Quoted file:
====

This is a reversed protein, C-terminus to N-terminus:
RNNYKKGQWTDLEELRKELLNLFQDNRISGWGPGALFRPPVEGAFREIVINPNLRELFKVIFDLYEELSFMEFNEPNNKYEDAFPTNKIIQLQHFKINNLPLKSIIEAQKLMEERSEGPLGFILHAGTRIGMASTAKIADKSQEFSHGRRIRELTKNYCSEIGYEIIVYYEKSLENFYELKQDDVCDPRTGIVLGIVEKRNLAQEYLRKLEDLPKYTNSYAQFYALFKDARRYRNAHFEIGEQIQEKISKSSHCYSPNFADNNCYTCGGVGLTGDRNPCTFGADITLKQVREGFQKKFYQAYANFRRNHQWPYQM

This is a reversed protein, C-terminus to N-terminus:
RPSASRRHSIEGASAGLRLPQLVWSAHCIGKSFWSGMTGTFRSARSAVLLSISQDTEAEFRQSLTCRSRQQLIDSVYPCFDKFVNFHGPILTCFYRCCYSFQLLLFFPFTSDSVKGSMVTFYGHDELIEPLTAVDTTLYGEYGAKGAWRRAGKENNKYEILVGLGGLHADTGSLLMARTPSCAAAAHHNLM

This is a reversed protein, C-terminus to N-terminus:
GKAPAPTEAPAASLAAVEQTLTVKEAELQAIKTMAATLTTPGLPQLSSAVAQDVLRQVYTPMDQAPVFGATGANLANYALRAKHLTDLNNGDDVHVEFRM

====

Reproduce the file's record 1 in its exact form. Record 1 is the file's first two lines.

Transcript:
This is a reversed protein, C-terminus to N-terminus:
RNNYKKGQWTDLEELRKELLNLFQDNRISGWGPGALFRPPVEGAFREIVINPNLRELFKVIFDLYEELSFMEFNEPNNKYEDAFPTNKIIQLQHFKINNLPLKSIIEAQKLMEERSEGPLGFILHAGTRIGMASTAKIADKSQEFSHGRRIRELTKNYCSEIGYEIIVYYEKSLENFYELKQDDVCDPRTGIVLGIVEKRNLAQEYLRKLEDLPKYTNSYAQFYALFKDARRYRNAHFEIGEQIQEKISKSSHCYSPNFADNNCYTCGGVGLTGDRNPCTFGADITLKQVREGFQKKFYQAYANFRRNHQWPYQM